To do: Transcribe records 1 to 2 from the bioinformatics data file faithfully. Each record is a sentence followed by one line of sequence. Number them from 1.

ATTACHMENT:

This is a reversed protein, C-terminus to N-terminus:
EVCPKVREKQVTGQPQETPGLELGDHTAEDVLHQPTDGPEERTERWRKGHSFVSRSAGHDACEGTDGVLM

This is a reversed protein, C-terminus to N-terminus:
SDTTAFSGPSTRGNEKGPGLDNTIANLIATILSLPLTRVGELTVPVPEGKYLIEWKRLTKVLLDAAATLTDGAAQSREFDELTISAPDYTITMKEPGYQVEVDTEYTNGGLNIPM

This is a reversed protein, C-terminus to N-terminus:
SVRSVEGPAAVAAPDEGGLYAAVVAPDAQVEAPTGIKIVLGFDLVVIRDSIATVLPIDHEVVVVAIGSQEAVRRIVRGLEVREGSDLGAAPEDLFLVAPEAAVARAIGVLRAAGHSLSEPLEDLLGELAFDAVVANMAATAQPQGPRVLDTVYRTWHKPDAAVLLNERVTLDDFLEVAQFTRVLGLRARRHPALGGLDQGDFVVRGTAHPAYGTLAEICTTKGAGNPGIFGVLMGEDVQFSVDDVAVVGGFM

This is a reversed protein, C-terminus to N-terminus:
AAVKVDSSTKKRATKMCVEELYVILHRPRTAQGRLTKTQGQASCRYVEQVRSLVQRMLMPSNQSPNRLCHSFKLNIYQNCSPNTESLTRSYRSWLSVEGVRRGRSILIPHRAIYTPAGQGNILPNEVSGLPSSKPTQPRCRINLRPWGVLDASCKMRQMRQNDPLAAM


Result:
This is a reversed protein, C-terminus to N-terminus:
EVCPKVREKQVTGQPQETPGLELGDHTAEDVLHQPTDGPEERTERWRKGHSFVSRSAGHDACEGTDGVLM

This is a reversed protein, C-terminus to N-terminus:
SDTTAFSGPSTRGNEKGPGLDNTIANLIATILSLPLTRVGELTVPVPEGKYLIEWKRLTKVLLDAAATLTDGAAQSREFDELTISAPDYTITMKEPGYQVEVDTEYTNGGLNIPM